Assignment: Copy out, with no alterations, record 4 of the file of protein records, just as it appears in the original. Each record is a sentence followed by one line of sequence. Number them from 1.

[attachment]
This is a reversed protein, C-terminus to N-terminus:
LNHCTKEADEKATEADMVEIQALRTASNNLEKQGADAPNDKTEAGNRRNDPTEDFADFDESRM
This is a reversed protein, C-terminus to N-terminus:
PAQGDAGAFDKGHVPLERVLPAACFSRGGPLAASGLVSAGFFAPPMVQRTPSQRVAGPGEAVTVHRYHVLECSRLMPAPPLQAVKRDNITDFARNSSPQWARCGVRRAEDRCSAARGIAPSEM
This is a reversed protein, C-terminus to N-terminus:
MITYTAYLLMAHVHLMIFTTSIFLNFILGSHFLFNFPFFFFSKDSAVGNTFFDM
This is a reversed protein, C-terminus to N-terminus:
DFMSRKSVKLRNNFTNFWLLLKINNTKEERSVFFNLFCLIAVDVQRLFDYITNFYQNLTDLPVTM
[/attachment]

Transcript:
This is a reversed protein, C-terminus to N-terminus:
DFMSRKSVKLRNNFTNFWLLLKINNTKEERSVFFNLFCLIAVDVQRLFDYITNFYQNLTDLPVTM